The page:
There are few reports of new Group III activity other than continuing imports from the Middle East Gulf. Bulk deliveries into Northwestern Europe are priced at $785/t-$825/t on a CIF basis for 4 centiStoke and 6 cSt grades. Local sales are valued at 695/t-720/t, basis FCA Northwestern Europe. Group III oils with full slates of finished lubricant are priced at 790/t-825/t for 4 and 6 cSt grades and 765/t-785/t for 8 cSt, basis FCA Antwerp-Rotterdam-Amsterdam.
These latter prices refer to ex-rack sales or quantities delivered by truck.
Baltic and Black Seas
Sources involved with Baltic Sea trade report that traders and distributors are clearing inventories from FOB storage facilities. The aforementioned shipments to Northwestern Europe and the U.K. include uncommonly large parcels – one of 9,000 tons going into Rotterdam and two of almost 10,000 tons into the U.K.s east coast. The common December sell-off cargoes to West Africa and points beyond has not occurred this year, but the European shipments may help suppliers achieve the same tax position without the headaches of delivering into markets such as Nigeria.
Some Nigerian inquiries are still being discussed this week, but time is running out for them to be completed and lifted before years end, and this could explain the shipments to Europe. Many sellers are saying they will not be able to cover large parcels until January or even into February. The arbitrage into the Middle East Gulf and the West Coast of India, which appears to have opened up for European-sourced base oils, may also apply to the Baltic as a 9,000-ton parcel may be bound for the United Arab Emirates or Mumbai anchorage.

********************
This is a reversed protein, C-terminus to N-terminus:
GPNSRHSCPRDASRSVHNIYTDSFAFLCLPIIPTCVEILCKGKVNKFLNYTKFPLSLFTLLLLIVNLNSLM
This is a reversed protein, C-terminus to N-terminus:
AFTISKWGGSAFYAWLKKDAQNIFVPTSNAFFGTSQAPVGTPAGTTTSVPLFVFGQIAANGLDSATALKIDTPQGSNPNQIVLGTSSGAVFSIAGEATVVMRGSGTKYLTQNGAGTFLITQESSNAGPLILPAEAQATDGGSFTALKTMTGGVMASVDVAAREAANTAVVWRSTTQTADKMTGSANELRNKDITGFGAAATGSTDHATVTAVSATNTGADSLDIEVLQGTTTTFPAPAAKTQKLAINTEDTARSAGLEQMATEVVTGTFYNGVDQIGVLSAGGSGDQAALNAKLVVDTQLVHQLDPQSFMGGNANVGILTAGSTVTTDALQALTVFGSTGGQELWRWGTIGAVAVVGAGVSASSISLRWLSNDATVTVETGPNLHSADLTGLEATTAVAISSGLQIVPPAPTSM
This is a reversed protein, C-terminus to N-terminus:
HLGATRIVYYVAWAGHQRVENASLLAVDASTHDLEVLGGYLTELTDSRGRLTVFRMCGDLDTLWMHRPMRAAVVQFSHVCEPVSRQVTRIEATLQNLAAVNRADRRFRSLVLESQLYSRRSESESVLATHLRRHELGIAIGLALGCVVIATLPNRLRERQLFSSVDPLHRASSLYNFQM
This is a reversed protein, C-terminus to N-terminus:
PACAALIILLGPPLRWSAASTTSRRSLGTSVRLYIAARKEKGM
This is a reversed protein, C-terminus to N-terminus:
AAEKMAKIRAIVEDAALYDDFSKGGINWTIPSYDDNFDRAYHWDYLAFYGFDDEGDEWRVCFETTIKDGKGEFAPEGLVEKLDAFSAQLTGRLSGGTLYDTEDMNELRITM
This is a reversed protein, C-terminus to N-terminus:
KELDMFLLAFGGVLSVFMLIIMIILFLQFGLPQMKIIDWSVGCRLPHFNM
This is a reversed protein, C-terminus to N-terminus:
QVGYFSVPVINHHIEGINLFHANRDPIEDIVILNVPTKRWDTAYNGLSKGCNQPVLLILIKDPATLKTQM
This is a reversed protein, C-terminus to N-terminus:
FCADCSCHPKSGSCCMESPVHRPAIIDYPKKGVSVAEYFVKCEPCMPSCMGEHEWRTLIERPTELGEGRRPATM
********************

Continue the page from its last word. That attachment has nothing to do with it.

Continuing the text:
FOB prices, which are often calculated on the basis of netbacks, are still assessed at $675/t-$690/t for SN150 and $735/t-$750/t for SN500. SN900 appears to be available for $775/t-$795/t, while bright stock is at $880/t-$920/t.
Turkish buyers appear to be taking advantage of last-minute sales to move material into ports such as Derince, both from Mediterranean refiners and from Tupras refinery in Aliaga, Turkey. More than 10,000 tons of Group I are due into Derince during the last days of December. Additional quantities may be loaded out of Kavkaz, Russia, for Gebze, Turkey, suggesting that a replacement vessel as been chartered to aid STS loading from this location.
The contracted supplies discharging into Derince from Greek Mediterranean sources are estimated to be prices at $785/t-$795/t for light neutrals and $810/t-$825/t for SN600, basis CIF.
Middle East Gulf
Red Sea shipping circles reported that a large Saudi Arabian milk-run will be loading out of Yanbual Bahr and Jeddah during early January. This cargo will discharge at all the usual ports in Oman, plus three more in the U.A.E. No further news has been gleaned regarding the start-up of supplies of Group II grades from Yanbu after word came two weeks ago of another delay to the upgrade of Luberefs plant there. An inquiry was issued for Group I material into Aqaba, Jordan, but no news about it is forthcoming yet.
Iranian exports have slowed, although a number of smaller cargoes are primed for late December and early January, destined for India and Pakistan. There is word of a maintenance shutdown at one of the main Iranian refineries producing Group I grades for export, but it is not clear whether this is a planned event or the result of operational problems.